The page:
1. To demonstrate an awareness of the strategies that writers use in different writing contexts.
- The writing employs style, tone, and conventions appropriate to the demands of a particular genre and situation.
- The writer is able to demonstrate the ability to write for different audiences and contexts, both within and outside the university classroom.
- The writing has a clear understanding of its audience, and various aspects of the writing (mode of inquiry, content, structure, appeals, tone, sentences, and word choice) address and are strategically pitched to that audience.
- The writer articulates and assesses the effects of his or her writing choices.
2. To read, analyze, and synthesize complex texts and incorporate multiple kinds of evidence purposefully in order to generate and support writing.
- The writing demonstrates an understanding of the course texts as necessary for the purpose at hand.
- Course texts are used in strategic, focused ways (for example: summarized, cited, applied, challenged, re-contextualized) to support the goals of the writing.
- The writing is intertextual, meaning that a "conversation" between texts and ideas is created in support of the writer's goals.
- The writer is able to utilize multiple kinds of evidence gathered from various sources (primary and secondary - for example, library research, interviews, questionnaires, observations, cultural artifacts) in order to support writing goals.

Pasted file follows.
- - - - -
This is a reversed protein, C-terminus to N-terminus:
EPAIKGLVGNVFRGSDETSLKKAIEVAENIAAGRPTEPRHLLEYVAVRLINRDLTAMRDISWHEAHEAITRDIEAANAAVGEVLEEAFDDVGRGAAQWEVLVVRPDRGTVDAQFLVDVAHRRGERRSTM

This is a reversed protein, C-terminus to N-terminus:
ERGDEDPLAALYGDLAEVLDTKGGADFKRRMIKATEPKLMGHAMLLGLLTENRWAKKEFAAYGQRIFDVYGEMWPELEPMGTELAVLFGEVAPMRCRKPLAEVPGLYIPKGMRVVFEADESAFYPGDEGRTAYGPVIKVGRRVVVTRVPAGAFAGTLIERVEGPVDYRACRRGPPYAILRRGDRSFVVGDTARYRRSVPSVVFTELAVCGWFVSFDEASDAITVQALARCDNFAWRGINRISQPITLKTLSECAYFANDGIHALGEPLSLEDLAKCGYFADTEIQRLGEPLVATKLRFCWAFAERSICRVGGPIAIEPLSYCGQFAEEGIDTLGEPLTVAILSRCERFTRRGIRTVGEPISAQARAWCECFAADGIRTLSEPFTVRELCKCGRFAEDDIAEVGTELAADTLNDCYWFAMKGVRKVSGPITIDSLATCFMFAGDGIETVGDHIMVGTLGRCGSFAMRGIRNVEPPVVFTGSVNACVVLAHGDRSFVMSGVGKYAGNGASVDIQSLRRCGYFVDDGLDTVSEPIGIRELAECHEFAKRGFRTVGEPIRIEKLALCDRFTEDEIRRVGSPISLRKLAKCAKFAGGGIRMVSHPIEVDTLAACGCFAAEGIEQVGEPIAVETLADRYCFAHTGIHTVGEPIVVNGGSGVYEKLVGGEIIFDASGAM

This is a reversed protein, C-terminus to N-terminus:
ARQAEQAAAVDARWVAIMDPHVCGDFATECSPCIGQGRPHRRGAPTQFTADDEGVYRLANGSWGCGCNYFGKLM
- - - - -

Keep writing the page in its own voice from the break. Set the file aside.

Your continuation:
- The writing demonstrates responsible use of the MLA (or other appropriate) system of documenting sources.
3. To produce complex, analytic, persuasive arguments that matter in academic contexts.
- The argument is appropriately complex, based in a claim that emerges from and explores a line of inquiry.
- The stakes of the argument, why what is being argued matters, are articulated and persuasive.
- The argument involves analysis, which is the close scrutiny and examination of evidence and assumptions in support of a larger set of ideas.
- The argument is persuasive, taking into consideration counterclaims and multiple points of view as it generates its own perspective and position.
- The argument utilizes a clear organizational strategy and effective transitions that develop its line of inquiry.
4. To develop flexible strategies for revising, editing, and proofreading writing.
- The writing demonstrates substantial and successful revision.
- The writing responds to substantive issues raised by the instructor and peers.
- Errors of grammar, punctuation, and mechanics are proofread and edited so as not to interfere with reading and understanding the writing.
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